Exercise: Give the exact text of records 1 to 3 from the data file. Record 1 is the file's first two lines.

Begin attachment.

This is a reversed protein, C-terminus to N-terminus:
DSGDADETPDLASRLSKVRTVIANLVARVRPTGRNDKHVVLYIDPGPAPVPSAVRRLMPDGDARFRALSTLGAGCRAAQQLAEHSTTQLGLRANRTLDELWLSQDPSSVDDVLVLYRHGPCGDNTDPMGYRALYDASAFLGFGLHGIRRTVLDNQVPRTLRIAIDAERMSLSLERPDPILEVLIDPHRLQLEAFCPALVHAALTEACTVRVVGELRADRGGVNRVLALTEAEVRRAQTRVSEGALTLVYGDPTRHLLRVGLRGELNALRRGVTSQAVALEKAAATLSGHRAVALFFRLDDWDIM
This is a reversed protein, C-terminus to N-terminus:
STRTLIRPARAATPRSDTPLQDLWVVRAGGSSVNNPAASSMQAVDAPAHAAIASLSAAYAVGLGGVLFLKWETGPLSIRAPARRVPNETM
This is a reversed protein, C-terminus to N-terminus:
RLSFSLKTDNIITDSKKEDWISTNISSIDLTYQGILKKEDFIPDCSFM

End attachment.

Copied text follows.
This is a reversed protein, C-terminus to N-terminus:
DSGDADETPDLASRLSKVRTVIANLVARVRPTGRNDKHVVLYIDPGPAPVPSAVRRLMPDGDARFRALSTLGAGCRAAQQLAEHSTTQLGLRANRTLDELWLSQDPSSVDDVLVLYRHGPCGDNTDPMGYRALYDASAFLGFGLHGIRRTVLDNQVPRTLRIAIDAERMSLSLERPDPILEVLIDPHRLQLEAFCPALVHAALTEACTVRVVGELRADRGGVNRVLALTEAEVRRAQTRVSEGALTLVYGDPTRHLLRVGLRGELNALRRGVTSQAVALEKAAATLSGHRAVALFFRLDDWDIM
This is a reversed protein, C-terminus to N-terminus:
STRTLIRPARAATPRSDTPLQDLWVVRAGGSSVNNPAASSMQAVDAPAHAAIASLSAAYAVGLGGVLFLKWETGPLSIRAPARRVPNETM
This is a reversed protein, C-terminus to N-terminus:
RLSFSLKTDNIITDSKKEDWISTNISSIDLTYQGILKKEDFIPDCSFM